Also, I think it's how the words are crafted. The guy's brutal honesty makes us stop and listen to what he has to say. His words aren't flowery; they reveal a hard-luck case who's tired of struggling (and sometimes failing) to make ends meet.

Lynette Eason said...

I LOVE song lyrics. I think the reason one is drawn into that song is because the character is doing something something wrong in order to do something right - take care of his family. And I think because most of us can relate to his plight, we can kind of understand where he's coming from - especially if we put ourselves in his situation. A pregnant spouse and 4 hungry kids. Who wouldn't steal to feed their children if there was no other option?

My husband writes songs...his latest is on Newsong's newest release - Rescue. Yup, that was an advertisement...pardon me.

Anyway, he wrote a song for two friends of ours who lost a baby at birth. They named her Grace Elisabeth. She was born on September 11, 2001. We were in the hospital waiting room watching the 2nd tower come down when she made her brief appearance into this world.

I think even people who've never lost a child can relate because it starts out with something that EVERYONE can agree with - life hurts sometimes. Also, I love it when the song has a deeper meaning than the surface one. Notice the reference to Grace. Yes, the song is talking about the little girl, but it's deeper meaning is God's Grace. Anyway, the lyrics are:

Yes, life hurts sometimes,
And strength seems hard to find.
Just to think to hold, then lose your newborn girl,
And still trust the hand of Jesus,
What a witness to the world.

Because of Grace, I am stronger,
Because of Grace, these eyes can see,
There's a hand to hold forever,
That I can trust through anything,
Because of Grace, I am hopeful
There's a deeper destiny
And I can have peace here in this place
Because of Grace.
There's not a day that I can't face
Because of Grace.

Jesus made a way,
Holy Love displayed.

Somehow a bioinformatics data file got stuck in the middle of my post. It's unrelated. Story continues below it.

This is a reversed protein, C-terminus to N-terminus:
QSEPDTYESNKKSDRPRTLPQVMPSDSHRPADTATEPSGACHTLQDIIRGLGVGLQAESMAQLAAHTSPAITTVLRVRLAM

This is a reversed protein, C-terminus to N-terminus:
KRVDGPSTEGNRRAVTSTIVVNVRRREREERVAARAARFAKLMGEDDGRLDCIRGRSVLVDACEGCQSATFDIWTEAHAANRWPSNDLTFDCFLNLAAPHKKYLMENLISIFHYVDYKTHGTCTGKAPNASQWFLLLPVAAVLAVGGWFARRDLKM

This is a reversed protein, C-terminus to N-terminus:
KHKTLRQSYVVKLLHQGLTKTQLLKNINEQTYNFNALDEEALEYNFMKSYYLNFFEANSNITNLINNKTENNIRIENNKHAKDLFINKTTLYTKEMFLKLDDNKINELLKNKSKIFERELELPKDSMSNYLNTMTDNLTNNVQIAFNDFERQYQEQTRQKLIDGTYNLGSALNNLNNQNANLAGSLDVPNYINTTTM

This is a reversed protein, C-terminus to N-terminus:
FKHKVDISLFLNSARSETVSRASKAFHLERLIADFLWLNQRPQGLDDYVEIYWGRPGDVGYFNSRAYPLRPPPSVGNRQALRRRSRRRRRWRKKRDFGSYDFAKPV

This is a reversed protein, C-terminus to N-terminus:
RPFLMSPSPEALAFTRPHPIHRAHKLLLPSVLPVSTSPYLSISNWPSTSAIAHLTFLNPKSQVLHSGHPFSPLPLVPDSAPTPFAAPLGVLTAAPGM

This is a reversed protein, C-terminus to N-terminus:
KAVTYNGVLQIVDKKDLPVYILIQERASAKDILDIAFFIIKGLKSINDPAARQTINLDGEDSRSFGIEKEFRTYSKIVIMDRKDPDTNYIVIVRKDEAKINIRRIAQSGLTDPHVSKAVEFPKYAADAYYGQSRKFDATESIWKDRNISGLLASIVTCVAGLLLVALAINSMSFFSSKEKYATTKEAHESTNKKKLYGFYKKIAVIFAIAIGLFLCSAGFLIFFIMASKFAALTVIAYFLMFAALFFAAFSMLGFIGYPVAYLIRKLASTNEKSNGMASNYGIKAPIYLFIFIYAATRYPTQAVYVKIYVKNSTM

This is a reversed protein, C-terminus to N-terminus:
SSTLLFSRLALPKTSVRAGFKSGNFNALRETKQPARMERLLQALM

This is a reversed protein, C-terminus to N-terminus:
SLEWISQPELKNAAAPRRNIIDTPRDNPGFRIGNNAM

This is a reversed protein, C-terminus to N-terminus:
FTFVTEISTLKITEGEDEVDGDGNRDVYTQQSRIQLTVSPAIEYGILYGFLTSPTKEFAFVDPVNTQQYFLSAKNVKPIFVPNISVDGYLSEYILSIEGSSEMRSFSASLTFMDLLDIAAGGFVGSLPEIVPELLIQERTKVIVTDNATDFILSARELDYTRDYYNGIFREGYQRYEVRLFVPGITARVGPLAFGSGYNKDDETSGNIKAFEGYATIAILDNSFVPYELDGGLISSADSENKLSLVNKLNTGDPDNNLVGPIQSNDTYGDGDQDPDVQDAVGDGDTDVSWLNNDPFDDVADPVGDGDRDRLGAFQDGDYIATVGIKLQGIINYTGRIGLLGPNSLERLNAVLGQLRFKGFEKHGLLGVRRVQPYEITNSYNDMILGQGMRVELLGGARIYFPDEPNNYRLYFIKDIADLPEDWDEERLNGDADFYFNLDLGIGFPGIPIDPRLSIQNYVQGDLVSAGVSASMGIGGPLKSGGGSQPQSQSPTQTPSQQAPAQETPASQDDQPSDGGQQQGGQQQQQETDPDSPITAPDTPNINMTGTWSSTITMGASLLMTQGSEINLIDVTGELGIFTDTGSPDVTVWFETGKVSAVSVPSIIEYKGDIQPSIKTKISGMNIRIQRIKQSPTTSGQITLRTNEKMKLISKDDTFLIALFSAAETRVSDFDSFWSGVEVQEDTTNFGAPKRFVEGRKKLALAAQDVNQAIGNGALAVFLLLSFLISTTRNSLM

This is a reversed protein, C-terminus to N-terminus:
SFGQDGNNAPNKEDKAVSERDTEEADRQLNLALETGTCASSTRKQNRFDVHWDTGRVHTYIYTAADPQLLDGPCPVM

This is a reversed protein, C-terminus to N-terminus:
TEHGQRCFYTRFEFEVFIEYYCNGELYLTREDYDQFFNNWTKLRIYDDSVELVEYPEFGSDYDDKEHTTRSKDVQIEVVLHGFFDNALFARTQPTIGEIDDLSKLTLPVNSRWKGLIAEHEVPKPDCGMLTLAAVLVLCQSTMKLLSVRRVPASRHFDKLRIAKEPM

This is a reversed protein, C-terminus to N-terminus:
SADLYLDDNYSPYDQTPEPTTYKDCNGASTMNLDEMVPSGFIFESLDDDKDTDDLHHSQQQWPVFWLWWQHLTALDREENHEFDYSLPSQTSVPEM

He died and rose to be the hope of all mankind
His mercy is still falling and His light, it still shines


Heaven's hand now holds the treasure that you long so much to see,
But you can rest assured forever,
with Grace you have eternity!


Lynette Eason said...

oops the last line was supposed to be: With Grace, you'll have eternity.

Anyway, you get the idea.


Gina Holmes said...

Great way to put the adage "why should we care." You're such a good teacher BC with a clever way of getting the point across! BTW, just started Web of Lies and loving it!

Jenny said...

I've always liked songs that tell a story. Lately however, I've been listening to Rod Stewart's American Songbook Volume 1. My parents used to sing all these songs when I was little and they bring back such memories. But now I'm hearing the flow and lilt of the words. Songs such as You Go to My Head and They Can't Take That Away From Me have lyrics to rival their lovely melodies. These Foolish Things inspires a story in me with Bogey and Bacall and The Way You Look Tonight, you know stories are already written from that inspiration. I can listen to these ad nauseum. It's the turn of the phrase that whispers in my head. I hear it and see it coming from my DH's lips. I want to dance with my Phil and have him dip me (won't happen, but I can dream). Makes it quite easy to write a love scene when this going in the background:-)
Abundant blessings!

Camy Tang said...

Other people have said it well--we sympathize with the protag because we relate to his needs and his concern for his family. We also appreciate the honesty. Then the irony and the consequences have greater emotional impact.

It's just so hard to figure out how to make characters sympathetic, especially if they're spiritually far away from God at the opening of the story, or making wrong choices. What makes me relate to a character might not make someone else relate at all.

How do you evoke sympathy? How do you measure it?


Pammer said...

I think it is the desperation that pushes them to do the wrong thing. In ways I think most of us have been there, whether we want to admit or not, not exactly what they are doing or did, but something that to us seemed to be the only way out of a situation that was unbearable. That makes us empathize if not sympathize.

Good question.